Big thanks to Louis Gray (link here) for breaking this one: the team behind my personal fav real-time discovery tool for blogs is putting its considerable creative force into a desktop client for Twitter. I have praised Lazyfeed in the Studio on prior occasions (link here and here). Now the Lazyfeed team has brought its hypnotic scrolling relevance goodness to your Twitter stream with Lazyscope (link here).

Lazyscope is an Adobe Air application and offers some of the same look and functionality as a traditional Twitter client in the left hand column. Tweets with links show a long URL and a quick synopsis of the subject / content. But, you can get the full content with media if click a tweet – it will show in the right hand pane of the interface. The bottom right corner shows new tweets of interest. All in that fun, scrolling Lazyfeed-like way.

What makes Lazyscope extra cool is the integration of your Twitter stream with RSS reader capabilities. You can enhance the Twitter stream with your favorite RSS feeds and really turn Lazyscope into a one-stop-shopping center. You can subscribe in the right pane or enter a URL in the appropriate box at the tope. RSS updates will then show in your stream, right along with your Tweets. In essence, you are getting the best of both worlds in the debate over whether RSS or Twitter is the preeminent news consumption tool.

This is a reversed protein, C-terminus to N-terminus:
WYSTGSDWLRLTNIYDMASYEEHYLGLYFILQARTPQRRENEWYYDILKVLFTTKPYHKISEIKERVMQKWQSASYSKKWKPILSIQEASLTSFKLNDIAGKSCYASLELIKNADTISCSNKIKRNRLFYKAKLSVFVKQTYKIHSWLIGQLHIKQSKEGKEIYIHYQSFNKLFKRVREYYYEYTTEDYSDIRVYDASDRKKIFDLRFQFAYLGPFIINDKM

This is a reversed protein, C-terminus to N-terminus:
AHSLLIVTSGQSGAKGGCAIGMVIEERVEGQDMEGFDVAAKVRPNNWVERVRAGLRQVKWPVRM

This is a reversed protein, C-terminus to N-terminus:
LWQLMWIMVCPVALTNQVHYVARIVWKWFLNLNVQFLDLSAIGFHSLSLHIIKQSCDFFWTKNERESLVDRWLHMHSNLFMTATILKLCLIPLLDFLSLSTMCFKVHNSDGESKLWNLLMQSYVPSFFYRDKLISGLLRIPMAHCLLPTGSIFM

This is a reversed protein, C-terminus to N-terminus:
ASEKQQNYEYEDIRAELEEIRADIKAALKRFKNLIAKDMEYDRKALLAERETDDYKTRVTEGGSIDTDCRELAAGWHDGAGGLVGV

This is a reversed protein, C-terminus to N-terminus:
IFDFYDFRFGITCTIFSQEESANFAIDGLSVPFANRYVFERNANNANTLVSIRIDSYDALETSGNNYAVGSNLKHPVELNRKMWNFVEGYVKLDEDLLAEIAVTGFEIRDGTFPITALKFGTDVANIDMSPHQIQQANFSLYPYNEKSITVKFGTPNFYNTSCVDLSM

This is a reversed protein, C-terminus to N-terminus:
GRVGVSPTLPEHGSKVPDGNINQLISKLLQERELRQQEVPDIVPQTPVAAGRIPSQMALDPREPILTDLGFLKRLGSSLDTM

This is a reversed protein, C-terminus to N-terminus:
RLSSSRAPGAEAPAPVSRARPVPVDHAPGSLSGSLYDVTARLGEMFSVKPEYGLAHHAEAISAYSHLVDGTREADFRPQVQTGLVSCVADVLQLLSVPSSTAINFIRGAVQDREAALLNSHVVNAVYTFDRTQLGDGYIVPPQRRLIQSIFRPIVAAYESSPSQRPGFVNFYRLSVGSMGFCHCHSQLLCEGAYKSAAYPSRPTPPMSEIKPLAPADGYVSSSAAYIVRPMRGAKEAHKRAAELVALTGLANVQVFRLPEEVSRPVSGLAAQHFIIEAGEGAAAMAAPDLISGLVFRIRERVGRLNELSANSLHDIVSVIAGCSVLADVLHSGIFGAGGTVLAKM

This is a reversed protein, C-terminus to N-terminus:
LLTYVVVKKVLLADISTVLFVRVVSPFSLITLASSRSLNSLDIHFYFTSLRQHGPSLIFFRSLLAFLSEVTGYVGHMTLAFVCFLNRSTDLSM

Another very cool feature is the ability to subscribe to and filter out a Twitter user’s particular content. You can subscribe to one users pictures and skip the Tweets by subscribing only to their photo service, bringing viewing into Lazyscope. Or simply subscribe to a user’s YouTube channel or blog posts. Pick your poison and filter out the rest.

Seems Lazyscope is all about fine-grained news consumption on the desktop. If you use Twitter primarily as a news reader and would like a better mousetrap for doing so, check out Lazyscope, sit back and watch the fun roll in.

The Facebook Times

Do you like news? Do you like Facebook? You can reduce the number of web stops you need make to satisfy these cravings with two great “news” applications within the Facebook ecosystem. Why within Facebook? Because you can be more efficient if you can glance at the news and the reactions of 400 million plus Facebook members without having to actually leave the Facebook site.

The two applications are highlighted in this blog post at MakeUseOf (link here). To summarize here, they include Facebook Headline News (link here) and the aptly named News On Facebook (link here)

Although Headline News is not strictly within Facebook (it is a standalone site), it collects all of the news released by major news outlets on Facebook. This allows you to keep your Facebook news reading segregated from your “news” feed.  The news is broken out into twenty or so categories. You can click on the news outlet to go to their Facebook page or click through to see the original article.